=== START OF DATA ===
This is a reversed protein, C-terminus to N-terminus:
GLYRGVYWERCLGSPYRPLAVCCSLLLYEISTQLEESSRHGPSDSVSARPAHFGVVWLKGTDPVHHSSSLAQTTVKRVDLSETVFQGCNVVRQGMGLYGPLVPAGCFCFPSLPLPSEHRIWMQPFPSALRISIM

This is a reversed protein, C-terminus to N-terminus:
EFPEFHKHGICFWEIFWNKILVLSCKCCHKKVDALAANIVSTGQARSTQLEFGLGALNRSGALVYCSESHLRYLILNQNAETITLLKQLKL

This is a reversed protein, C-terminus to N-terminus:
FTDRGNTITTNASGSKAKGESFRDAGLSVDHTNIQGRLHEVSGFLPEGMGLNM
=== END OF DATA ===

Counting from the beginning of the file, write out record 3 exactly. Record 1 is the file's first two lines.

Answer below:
This is a reversed protein, C-terminus to N-terminus:
FTDRGNTITTNASGSKAKGESFRDAGLSVDHTNIQGRLHEVSGFLPEGMGLNM